Development of Public Health in America: “Guaranteed Issue” Mandates Journal of Public Health 2016, Oxford University Press
doi: 10.1093/pubmed/fdw055; print ISSN 1741-3842.
Today, the United States is struggling to balance access to healthcare for all its citizens with constraints of the federal budget and precepts of the U.S. Constitution. This political struggle is nothing new. It became acute, however, when the Patient Protection and Affordable Care Act (PPACA), for short, the Affordable Care Act (“ACA”), or more commonly known as Obamacare, mandated “guaranteed issue” laws whereby insurers are required to make health insurance plans of all kinds, whether individual, small or large group health plans, available to all Americans without exclusions based on pre-existing conditions, age, etc., and without premium increases based on such risk factors.
This paper does not explore possible constitutional challenges to guaranteed issue laws. Some of those challenges have been made and decided by the courts. In order to understand the current challenges to such a mandate, however, it is important to understand the background context. Thus, this paper takes a largely historical overview of the growth of the public health system and healthcare regulations in the United States, including their constitutional foundations. This approach reveals how a slow but steady progression of federal healthcare regulations culminated in the promulgation of the ACA mandates, including guaranteed issue health plans, by expanding existing laws under the Health Insurance Portability and Accountability Act of 1996 (HIPAA) and the Employee Retirement Income Security Act of 1974 (ERISA). Although these laws appear to provide for universal healthcare, in fact, universal healthcare in the United States is still illusory.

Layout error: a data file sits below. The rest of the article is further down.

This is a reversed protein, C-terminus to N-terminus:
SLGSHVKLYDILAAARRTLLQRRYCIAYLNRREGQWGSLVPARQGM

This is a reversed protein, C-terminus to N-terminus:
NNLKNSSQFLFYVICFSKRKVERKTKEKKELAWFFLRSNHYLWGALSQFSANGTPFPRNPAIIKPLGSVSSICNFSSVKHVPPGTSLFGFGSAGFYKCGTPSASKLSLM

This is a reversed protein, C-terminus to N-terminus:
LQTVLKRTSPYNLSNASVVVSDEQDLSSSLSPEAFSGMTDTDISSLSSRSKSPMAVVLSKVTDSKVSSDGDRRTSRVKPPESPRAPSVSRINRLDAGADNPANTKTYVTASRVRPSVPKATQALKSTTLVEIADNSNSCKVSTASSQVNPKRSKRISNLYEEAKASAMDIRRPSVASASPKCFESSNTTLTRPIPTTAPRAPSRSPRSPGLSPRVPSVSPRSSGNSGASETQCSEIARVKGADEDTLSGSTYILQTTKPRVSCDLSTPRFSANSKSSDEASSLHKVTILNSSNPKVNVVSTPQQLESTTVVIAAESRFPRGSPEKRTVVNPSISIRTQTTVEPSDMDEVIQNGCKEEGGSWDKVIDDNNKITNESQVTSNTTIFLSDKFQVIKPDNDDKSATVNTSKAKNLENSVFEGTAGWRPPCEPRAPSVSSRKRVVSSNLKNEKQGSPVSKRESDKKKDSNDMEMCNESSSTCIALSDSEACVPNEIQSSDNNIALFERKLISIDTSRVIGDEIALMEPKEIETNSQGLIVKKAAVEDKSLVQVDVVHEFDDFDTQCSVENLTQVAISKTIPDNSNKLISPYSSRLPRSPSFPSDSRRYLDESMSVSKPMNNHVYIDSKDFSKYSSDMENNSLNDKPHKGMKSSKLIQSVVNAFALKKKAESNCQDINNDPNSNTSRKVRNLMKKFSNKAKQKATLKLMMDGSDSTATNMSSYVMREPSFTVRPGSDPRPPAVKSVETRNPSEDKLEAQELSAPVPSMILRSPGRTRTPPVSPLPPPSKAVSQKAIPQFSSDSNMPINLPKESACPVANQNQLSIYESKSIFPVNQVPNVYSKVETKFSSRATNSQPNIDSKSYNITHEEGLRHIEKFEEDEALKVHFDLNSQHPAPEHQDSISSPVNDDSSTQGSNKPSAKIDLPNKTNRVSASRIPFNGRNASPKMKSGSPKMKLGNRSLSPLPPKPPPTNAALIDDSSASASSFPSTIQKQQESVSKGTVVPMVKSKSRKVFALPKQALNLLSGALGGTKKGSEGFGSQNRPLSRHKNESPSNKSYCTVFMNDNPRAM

co-author David Zakson, Journal of Information Technology and Privacy Law
32 J. Marshall J. Info. Tech. & Privacy L. 133 (2016)
The healthcare industry possesses information coveted by cyber criminals. Unfortunately, healthcare providers are also among the most vulnerable and unprepared to deal with cyber attacks. The Introduction sets the background of this paper with cyber security statistics of the healthcare sector. Part A of this paper will discuss how new Russian law impacts global data security. Part B takes a broad look at data security safeguards. Part C focuses on U.S. attempts at safeguarding data through NIST and its Presidential Policy Directive. In Part D, the paper explores in greater detail causes that precipitate security breaches and specific security defenses that may be implemented. Lastly, Part E examines compliance programs that are essential in detecting, preventing or, at least, minimizing security threats and hacks, further obviating individual responsibility of corporate officers for breaches.
Contributed with two chapters in the LAW OF MEDICAL PRACTICE IN ILLINOIS, 3d ed., v.21, ch.4 (Robert Kane, et al., March 2016)
Japanese and American Privacy Laws, Comparative Analysis
Journal of Information Technology and Privacy Law
32 J. Marshall J. Info. Tech. & Privacy L. 1 (Fall 2015)
To understand the laws of a foreign nation, one must first understand that nation’s culture. Its people and their customs will provide insight into the proper interpretation and application of such laws. For those reasons, this commentary commences with cursory background on Japanese people, followed by a brief comparative analysis of Health Insurance Portability and Accountability Act (“HIPAA”) (enacted in 1996) and its Japanese counterpart, the Act on the Protection of Personal Information (“APPI”) (enacted in 2003). The Japanese have borrowed a lot of American concepts of privacy laws. This paper will explore how these imported privacy concepts may not have translated well into Japanese culture and, in fact, a question is raised as to whether these privacy laws carry any meaning at all in Japan.